An update from Mekelle University’s Ayder Hospital today. At the current time there is fuel to run the hospital generator to allow some diagnostic devices and therapeutic devices to work. They have resumed doing urgent surgeries in some specialty fields thanks to donations of anesthesia supplies and suture materials. Unfortunately the limited materials means the hospital is forced to “triage” the patients because there is not enough to care for everyone.
The teaching of students and medical doctor trainees in medical specialties is continuing but there are shortages of materials. Many computers and cell phones containing these materials were confiscated by the occupying forces of the ENDF and Eritrean Army before Mekelle was retaken by the Tigray Defense Force.
All University and hospital employees are working without pay while trying to meet the everyday needs of their family. The moral remains strong with the phrase they use to express their determination “its tough but we can make it”. At this moment they do not put much stock in Abiy Ahmed’s promise of allowing humanitarian supply access to Tigray. However, they remain undeterred in carrying on as best they can.
A year has passed since the onset of the Ethiopian and Eritrean war on Tigray including its subtotal blockade beginning even before November 2021 and the complete closing of all but a trickle of food aid since July 2021.
In August 2021 I wrote the concept of the crude death rate which relates to expected deaths per thousand population in Tigray. We knew that in 1950 for Ethiopia as a whole which was without any significant medical care the crude death rate was 32 per 1000 population. By 1971 it had fallen to 21.1 and then by 2020 before the war was only 6.4 per 1000.
Tigray before the war was leading not only Ethiopia but much of Africa in increasing percentages of medically attended births, lowering maternal and child deaths, providing tertiary care for adults and children including surgical specialty services for not only Tigray but Afar, upper Amhara, and even Eritrea. We served a total catchment area of over 10 million population. Mekelle University’s Ayder Comprehensive Specialized Hospital where I was Head of Neurosurgery working closely with the Tigray Regional Health Bureau was a model of developing health care for Africa.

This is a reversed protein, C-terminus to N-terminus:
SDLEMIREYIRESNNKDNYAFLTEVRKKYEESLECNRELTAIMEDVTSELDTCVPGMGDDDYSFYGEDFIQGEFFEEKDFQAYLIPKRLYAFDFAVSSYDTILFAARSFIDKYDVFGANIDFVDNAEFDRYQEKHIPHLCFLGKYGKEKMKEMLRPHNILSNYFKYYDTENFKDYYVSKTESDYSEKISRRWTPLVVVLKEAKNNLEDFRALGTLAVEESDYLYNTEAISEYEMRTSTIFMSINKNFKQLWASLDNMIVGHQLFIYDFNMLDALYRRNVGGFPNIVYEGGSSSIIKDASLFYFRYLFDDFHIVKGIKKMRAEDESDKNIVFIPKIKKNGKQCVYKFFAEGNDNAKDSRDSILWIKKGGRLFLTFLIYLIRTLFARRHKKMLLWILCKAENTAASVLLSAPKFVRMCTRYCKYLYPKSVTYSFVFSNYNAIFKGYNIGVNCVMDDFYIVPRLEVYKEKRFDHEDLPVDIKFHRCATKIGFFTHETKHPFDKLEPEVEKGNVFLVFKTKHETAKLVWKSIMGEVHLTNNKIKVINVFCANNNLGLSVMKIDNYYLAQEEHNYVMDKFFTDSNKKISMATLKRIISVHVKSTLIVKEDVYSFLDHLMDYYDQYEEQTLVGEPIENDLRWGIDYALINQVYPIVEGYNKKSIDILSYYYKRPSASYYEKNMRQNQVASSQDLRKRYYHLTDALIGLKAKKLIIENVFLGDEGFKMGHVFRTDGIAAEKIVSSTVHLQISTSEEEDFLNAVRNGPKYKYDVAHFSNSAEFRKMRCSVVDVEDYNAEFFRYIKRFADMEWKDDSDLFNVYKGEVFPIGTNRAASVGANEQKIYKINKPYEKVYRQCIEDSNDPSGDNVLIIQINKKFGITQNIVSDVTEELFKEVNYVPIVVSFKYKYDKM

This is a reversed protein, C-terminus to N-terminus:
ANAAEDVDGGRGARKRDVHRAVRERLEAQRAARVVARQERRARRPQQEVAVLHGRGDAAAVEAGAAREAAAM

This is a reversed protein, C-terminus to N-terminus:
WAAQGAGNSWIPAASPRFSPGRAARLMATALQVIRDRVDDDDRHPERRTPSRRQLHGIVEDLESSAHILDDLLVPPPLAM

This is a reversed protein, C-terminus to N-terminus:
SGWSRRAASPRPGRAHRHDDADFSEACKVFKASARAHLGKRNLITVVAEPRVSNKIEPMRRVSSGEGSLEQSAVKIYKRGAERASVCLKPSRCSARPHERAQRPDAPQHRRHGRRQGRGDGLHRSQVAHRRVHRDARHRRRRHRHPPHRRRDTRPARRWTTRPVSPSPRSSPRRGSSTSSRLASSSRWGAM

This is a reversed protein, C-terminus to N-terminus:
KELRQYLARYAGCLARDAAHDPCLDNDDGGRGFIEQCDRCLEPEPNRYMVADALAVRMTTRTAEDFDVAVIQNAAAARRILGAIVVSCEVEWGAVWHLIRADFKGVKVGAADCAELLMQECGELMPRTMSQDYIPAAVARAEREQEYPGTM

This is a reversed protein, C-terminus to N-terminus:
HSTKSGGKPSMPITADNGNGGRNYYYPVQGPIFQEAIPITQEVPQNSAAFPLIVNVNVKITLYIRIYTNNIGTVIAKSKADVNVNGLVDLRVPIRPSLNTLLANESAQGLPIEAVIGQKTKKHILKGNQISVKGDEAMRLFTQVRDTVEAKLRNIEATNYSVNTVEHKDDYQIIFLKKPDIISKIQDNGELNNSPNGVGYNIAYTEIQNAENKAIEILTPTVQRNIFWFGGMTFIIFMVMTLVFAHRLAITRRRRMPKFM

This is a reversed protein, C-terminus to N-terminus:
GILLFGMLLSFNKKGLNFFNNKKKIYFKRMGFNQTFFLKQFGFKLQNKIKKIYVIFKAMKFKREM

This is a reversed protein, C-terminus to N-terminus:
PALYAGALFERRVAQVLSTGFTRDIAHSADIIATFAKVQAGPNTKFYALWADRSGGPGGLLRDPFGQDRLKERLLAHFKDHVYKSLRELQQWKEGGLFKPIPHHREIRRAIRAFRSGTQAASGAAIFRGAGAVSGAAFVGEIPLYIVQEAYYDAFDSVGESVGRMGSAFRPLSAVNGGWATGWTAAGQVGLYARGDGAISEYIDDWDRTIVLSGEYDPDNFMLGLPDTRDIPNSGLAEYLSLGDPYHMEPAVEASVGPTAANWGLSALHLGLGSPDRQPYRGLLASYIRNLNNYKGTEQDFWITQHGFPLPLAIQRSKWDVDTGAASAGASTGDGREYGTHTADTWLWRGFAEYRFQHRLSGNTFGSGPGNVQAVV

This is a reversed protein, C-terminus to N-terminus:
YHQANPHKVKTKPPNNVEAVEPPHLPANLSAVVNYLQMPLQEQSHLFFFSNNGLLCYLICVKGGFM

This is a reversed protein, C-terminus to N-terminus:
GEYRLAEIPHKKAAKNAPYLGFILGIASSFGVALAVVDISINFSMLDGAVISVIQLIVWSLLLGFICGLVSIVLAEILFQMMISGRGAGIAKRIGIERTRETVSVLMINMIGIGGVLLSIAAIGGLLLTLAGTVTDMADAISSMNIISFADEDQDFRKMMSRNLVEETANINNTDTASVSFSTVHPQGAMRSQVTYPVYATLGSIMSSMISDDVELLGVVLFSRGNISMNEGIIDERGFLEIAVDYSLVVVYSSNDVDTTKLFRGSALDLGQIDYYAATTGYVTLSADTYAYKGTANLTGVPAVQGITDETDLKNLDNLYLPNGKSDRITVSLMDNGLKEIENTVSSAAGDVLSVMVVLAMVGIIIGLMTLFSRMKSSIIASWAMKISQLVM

Now 80% of hospitals and clinics in Tigray are basically nonfunctional because of intentional destruction and ransacking by Amhara militia, Ethiopian National Defense Forces, and Eritrean forces. Medical equipment not wrecked was taken to Eritrea. Many doctors, nurses, and other health care workers such as health extension workers and health officers are displaced, have been abused or even killed. Although Ayder Hospital through a nonviolent civil action of the cities residents avoided gross destruction it has received no supplies in over a year. All health care workers have not been paid for essentially a year yet many remain trying to help without resources.
Now that a year has gone by with the medical resources of Tigray regressed to the standards of 1950 there is absolutely no doubt that the prediction that out of 7, 070,260 population of Tigray measured in the last census the Ethiopian blockade has brought about at least 226,248.32 deaths since the onset of the war in Tigray. This of course does not include deaths from intentional civilian mass genocide and execution.
To replenish the supplies, replace the lost and broken equipment, re-station the workforce, and re-establish the working society of transportation as well communication to stop this increasing death spiral will take months at best. It will take more than sending a few aid trucks. The absolute security of the Tigray Nation State functioning in an environment of growth and freedom not destruction is the only way of recovery.